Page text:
On 19 January 2010, the Dutch regulatory authority for telecommunication and postal markets (OPTA) published new anti-spam policy guidelines setting out the circumstances under which OPTA will enforce the anti-spam regulation as stipulated in the Dutch Telecommunications Act.

The Dutch Telecommunications Act provides that the use of automatic calling systems, fax messages and electronic messages (such as e-mail, sms and mms) for the transmission of unsolicited communication for commercial, non-commercial or charitable purposes is only allowed if the recipient has provided prior approval (opt in consent). Each successive e-mail should contain an unsubscribe option and the identity of the person by order of whom the message was sent.

However, opt in consent is not required if:

  • the contact details of the recipient were obtained in the context of the sale of products or services of the sender and the messages relate to similar products or services;
  • the recipient is a legal entity or a private individual acting in his/her professional capacity and (i) the contact details are used in accordance with the purpose as indicated by the recipient (e.g. in case of an e-mail address displayed on a company’s website and explicitly designated for receipt of marketing material); or (ii) the recipient has its residence or seat outside the EEA and the relevant requirements regarding unsolicited communications as valid in that particular country are satisfied.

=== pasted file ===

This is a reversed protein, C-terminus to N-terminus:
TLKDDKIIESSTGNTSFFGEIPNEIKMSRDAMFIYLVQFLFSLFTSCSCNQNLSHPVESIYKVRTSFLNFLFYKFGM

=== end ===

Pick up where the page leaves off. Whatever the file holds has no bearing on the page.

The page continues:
Please note that from 1 October 2009 not only private individuals but also companies may rely on Dutch anti-spam regulation.

According to the 2010 anti-spam policy guidelines, OPTA will not enforce these marketing consent requirements following a single complaint but will take enforcement action and set the amount of any fine dependent on the seriousness of the relevant breach and the relevant circumstances, including:

  • the number of complaints;
  • the number of messages sent;
  • whether a specific breach has occurred repeatedly;
  • the damaging nature of the breach for recipients;
  • the damage which was caused by the relevant message in the opinion of internet service providers; and
  • whether the methods or means or the way these have been used also constitute a breach of privacy rules or a wrongful act.

OPTA does not evaluate the content of the relevant message; rather it evaluates the impression the recipient has of its damaging character.

OPTA may impose an order for periodic penalty payments or an administrative fine up to a maximum of EUR 450,000 depending on the seriousness of the breach. In the 2010 anti-spam policy guidelines it is stated that OPTA determines the seriousness of a breach, amongst other factors, by reference to the benefit acquired by the infringer or the damage caused. In general, if the relevant breach does not justify a penalty OPTA will only issue an official warning.